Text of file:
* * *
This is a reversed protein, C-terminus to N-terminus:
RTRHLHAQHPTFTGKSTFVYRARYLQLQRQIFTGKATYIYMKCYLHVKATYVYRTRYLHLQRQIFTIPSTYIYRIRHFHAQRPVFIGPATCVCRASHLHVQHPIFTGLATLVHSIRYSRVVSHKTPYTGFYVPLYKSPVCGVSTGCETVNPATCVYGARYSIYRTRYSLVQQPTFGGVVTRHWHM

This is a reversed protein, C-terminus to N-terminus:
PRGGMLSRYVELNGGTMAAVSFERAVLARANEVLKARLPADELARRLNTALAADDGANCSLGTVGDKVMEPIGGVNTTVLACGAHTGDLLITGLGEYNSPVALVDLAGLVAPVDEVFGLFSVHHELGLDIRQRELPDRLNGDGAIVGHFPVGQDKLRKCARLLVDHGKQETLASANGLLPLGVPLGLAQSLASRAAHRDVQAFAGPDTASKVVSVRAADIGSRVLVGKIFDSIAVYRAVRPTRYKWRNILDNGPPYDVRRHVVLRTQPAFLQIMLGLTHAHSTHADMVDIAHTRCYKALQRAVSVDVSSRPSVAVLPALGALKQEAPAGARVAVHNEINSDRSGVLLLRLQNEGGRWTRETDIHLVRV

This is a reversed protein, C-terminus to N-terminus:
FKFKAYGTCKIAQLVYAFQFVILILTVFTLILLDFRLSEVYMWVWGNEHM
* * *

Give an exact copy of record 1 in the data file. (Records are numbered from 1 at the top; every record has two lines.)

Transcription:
This is a reversed protein, C-terminus to N-terminus:
RTRHLHAQHPTFTGKSTFVYRARYLQLQRQIFTGKATYIYMKCYLHVKATYVYRTRYLHLQRQIFTIPSTYIYRIRHFHAQRPVFIGPATCVCRASHLHVQHPIFTGLATLVHSIRYSRVVSHKTPYTGFYVPLYKSPVCGVSTGCETVNPATCVYGARYSIYRTRYSLVQQPTFGGVVTRHWHM